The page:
“Kids care about fairness. They care about justice. And they care about fun. My goal is to marry all three,” says award-winning author, illustrator, and broadcaster Kevin Sylvester.
Marry them he has, most recently in his hilarious Neil Flambé series. “Neil is a great chef, and a slightly horrible child,” Kevin says. “He makes art, but treats people around him like garbage.” So the question at the heart of the books is an ethical one: Is it ever okay to be a jerk?
Neil Flambé and the Marco Polo Murders won the 2011 Silver Birch Award for Fiction. Neil Flambé and the Aztec Abduction is up for a 2012 Silver Birch. In the latest in the series, Neil Flambé and the Crusader’s Curse in the kitchen propels him to Paris and through wild misadventures. “A funny book, chock full of action, slapstick, puns and eccentrics,” says Kirkus Reviews. Readers will “eat it up.”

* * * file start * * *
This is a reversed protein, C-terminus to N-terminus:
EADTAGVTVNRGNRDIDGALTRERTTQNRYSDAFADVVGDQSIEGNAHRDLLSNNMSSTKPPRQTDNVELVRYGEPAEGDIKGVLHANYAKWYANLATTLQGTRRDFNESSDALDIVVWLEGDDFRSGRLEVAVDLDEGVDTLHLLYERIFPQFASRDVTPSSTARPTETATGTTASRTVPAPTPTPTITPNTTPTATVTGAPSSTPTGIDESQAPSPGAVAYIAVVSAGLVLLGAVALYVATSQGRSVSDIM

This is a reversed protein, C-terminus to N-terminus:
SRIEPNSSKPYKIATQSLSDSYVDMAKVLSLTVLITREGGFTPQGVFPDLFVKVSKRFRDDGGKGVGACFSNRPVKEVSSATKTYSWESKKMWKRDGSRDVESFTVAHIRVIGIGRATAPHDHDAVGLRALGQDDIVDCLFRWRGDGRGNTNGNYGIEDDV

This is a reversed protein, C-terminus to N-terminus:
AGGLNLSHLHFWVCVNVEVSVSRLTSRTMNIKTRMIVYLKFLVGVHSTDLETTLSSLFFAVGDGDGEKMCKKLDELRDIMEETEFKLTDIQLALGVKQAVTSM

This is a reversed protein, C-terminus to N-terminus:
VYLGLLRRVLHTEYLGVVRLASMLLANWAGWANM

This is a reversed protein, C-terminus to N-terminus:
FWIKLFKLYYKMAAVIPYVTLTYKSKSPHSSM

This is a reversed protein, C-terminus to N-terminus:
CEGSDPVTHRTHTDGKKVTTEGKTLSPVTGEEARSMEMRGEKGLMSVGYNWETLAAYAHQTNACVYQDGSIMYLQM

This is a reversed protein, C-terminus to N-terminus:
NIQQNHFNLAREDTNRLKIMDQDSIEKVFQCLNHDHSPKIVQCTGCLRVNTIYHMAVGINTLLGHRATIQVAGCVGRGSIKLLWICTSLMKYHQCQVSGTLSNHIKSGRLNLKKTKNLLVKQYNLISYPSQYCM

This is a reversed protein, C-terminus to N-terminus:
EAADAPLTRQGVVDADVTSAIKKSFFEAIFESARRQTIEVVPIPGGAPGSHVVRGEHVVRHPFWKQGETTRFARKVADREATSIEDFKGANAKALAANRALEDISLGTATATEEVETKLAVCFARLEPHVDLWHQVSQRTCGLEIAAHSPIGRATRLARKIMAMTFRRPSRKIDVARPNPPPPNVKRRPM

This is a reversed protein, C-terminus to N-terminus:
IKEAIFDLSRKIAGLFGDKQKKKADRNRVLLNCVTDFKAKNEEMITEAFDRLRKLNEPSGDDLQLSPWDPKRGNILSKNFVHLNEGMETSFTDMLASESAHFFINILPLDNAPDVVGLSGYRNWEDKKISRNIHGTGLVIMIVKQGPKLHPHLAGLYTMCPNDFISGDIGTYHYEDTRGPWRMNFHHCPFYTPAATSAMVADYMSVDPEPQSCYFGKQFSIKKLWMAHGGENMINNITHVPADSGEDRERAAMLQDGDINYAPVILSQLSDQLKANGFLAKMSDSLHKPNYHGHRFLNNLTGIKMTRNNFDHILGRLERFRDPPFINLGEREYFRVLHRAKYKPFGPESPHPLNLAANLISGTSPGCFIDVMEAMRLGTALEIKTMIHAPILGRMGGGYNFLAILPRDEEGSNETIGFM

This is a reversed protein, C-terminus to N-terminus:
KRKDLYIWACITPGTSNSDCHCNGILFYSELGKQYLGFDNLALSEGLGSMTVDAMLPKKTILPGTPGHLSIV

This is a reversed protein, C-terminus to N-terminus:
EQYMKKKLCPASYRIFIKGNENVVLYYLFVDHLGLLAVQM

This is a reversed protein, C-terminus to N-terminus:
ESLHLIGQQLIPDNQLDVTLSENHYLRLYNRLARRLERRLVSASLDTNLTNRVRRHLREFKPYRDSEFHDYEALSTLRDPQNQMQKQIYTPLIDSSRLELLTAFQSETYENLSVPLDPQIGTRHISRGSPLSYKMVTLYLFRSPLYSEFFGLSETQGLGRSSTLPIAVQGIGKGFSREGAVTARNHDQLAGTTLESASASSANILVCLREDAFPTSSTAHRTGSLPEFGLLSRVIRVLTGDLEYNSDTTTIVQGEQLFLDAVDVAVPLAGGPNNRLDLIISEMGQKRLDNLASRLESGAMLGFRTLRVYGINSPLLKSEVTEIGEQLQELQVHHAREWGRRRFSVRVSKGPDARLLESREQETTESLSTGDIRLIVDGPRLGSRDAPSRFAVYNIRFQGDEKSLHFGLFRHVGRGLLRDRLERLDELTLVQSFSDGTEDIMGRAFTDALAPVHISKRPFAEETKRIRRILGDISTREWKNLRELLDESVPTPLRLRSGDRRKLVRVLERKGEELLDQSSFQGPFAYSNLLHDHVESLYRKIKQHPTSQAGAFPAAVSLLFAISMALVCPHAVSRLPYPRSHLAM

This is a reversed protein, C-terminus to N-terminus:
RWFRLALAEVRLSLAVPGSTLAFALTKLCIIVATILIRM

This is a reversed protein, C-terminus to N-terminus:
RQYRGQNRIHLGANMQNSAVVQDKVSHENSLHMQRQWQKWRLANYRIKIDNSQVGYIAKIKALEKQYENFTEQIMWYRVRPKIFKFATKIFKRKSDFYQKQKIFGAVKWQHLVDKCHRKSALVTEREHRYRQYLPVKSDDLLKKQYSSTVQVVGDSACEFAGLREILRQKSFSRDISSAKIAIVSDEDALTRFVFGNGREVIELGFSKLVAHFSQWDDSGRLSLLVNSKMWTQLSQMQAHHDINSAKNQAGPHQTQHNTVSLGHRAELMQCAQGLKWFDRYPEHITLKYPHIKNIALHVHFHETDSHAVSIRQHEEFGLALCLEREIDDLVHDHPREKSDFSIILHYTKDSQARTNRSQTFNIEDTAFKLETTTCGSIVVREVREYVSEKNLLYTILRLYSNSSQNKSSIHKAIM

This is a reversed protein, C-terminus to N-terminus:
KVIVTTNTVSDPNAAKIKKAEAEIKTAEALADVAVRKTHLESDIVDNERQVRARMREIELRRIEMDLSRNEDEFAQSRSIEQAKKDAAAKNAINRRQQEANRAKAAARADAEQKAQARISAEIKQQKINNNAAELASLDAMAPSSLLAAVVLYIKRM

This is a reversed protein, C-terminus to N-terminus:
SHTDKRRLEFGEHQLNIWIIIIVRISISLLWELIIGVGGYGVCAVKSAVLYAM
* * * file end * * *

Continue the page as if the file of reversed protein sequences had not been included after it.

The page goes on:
Kevin does his own illustrations: Neil Flambé is his creation in book words and image. He also does illustrations for other books, including Don’t Touch that Toad! a book of true and false (and definitely weird) stories that parents tell their kids.
From 1999 to 2006, Kevin was a popular national sportscaster on CBC radio, and he has covered eight Olympic Games. Sports Hall of Weird and Gold Medal for Weird, his first two children’s books, as well as the more recent Game Day, grew out of that experience, as did Shadrin Has Scored for Russia – a book for adults – and Splinters about a girl who wants to play hockey.
Kevin is a regular on Sounds Like Canada and The Current. His documentary subjects range from racism in hockey to the history of church bells in Canada.
As an illustrator, Kevin is a regular contributor to the Literary Review of Canada, and his work has been auctioned off, raising tens of thousands of dollars for charities.
Kevin lives in Toronto with his wife and two daughters.